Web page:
Greek prime minister Alexis Tsipras has good reason to be thankful for Brexit. Normally at this time of year, as Greece’s latest debt repayments to creditors fall due, the country is enveloped in crisis.
Yield on Greek bonds soar, bank shares plunge and extremists take to the streets and burn cars in blind fury.
But the 2017 talks with its masters in Brussels and Frankfurt have passed off almost without hitch.
With so much political effort going into embarrassing Britain over Article 50, Grexit has become unthinkable.
Greek Prime Minister Alexis Tsipras has won support for a £72.9bn bailout package
On Tuesday, Athens won continuing support for its £72.9billion bailout package by agreeing to a broadening of the tax base, further cuts in pensions and legal changes so businesses can write-down debts.
Athens looks to have won assurances that its burden of £269billion of debt, 181 per cent of output according to International Monetary Fund data, will be rescheduled.
The IMF has been at odds with the EU about the best way of dealing with Greece. It has argued that the debt will never be repaid and Greece can never fully recover unless some means of easing debt repayments is reached.
Brussels, having held out against any debt forgiveness, fearing other Club Med nations might demand the same, has changed its mind.
The remaining obstacle is Angela Merkel, who may not want to sign off on a longer term Greek bailout until she is safely through elections in September.
German taxpayers have never been too happy about bailing out profligate Greeks, although in better days they were not so reticent about flogging its citizens BMWs.
Greece has been punished severely by the EU. As a result of austerity, output has shrunk by 25 per cent, unemployment reached 23.1 per cent of the workforce and the jobless rate among youth 45.2 per cent.
Greek banks are weighed down by 45 per cent bad loans which means business finds it hard to get the credit it needs to invest.
Recent improvements in unemployment are put at risk by output shrinkage in the final quarter of 2016.
A nasty process has been avoided with the next £6billion loan repayment set to be forthcoming from creditors. Finally, the bungling bureaucrats of Brussels are starting to see the political error of past harshness.
Brexiteers can take some credit for that.
There can be few complaints about Adam Crozier’s seven-year record at ITV.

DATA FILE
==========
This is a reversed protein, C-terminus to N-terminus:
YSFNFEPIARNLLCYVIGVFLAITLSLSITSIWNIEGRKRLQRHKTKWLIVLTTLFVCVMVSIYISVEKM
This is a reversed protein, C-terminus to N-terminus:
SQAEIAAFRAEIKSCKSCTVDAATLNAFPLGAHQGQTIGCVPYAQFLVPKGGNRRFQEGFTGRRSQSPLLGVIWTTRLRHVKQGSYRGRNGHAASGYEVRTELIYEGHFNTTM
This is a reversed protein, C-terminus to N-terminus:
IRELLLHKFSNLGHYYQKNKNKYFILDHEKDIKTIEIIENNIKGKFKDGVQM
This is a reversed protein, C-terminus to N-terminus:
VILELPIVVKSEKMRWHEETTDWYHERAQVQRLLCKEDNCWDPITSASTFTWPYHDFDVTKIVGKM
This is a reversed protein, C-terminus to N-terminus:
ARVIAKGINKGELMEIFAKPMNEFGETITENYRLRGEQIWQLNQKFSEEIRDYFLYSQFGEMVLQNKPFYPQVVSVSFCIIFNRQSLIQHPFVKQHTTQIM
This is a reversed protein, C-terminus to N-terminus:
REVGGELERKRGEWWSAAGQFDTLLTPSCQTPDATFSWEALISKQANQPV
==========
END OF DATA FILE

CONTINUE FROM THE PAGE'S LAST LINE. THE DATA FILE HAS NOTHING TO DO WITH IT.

He took a bombed-out terrestrial broadcaster, forever moaning about restrictions on advertising revenues, and refocused on production which drove up revenues.
The result was a quadrupling of the shares and a rate of return of 24 per cent against 7 per cent for the FTSE 100.
ITV has made great dramas for the UK, such as Downton Abbey and Broadchurch, and ITV Studios’ hits, including Hell’s Kitchen, have gone worldwide.
The answers to ITV’s past problems was to close studios. Crozier moved in the opposite direction, focusing on high production values. That’s been good for investors and for Britain’s reputation as a hub for creativity.
The big question Crozier leaves behind is whether the ITV model of mass UK market advertising and British production values is durable.
Bears would say that, in the digital era, it is outdated and ITV cannot possibly compete with the production budgets available to Amazon, Netflix and the like.
Wrong. Fast-moving consumer goods companies need large-scale audiences, and ITV has shown it can deliver them directly to the sofa.
The skills necessary for good programmes are built up over generations and are not easily replicated. Money, as Hollywood producers of epic flops could testify, does not guarantee a hit for general viewing.
Would an overseas bid be welcome? Regulator Ofcom’s answer should be ‘no’. Does Crozier deserve a ‘golden goodbye’?
The answer to that is also ‘no’. He already has been rewarded handsomely for his efforts, including a peak earning year when he took home £8million. Enough is enough.
There was some stock market disappointment in Sainsbury’s third profits decline in as many years.
Investors (including this writer) shouldn’t despair. Sainsbury’s switch to online through Argos and its grocery service are significant steps in the right direction.
And, encouragingly, it is working to make sure the supposed squeeze on household incomes is mitigated by being robust with its supply chain. The direction is sensible, but patience will be required.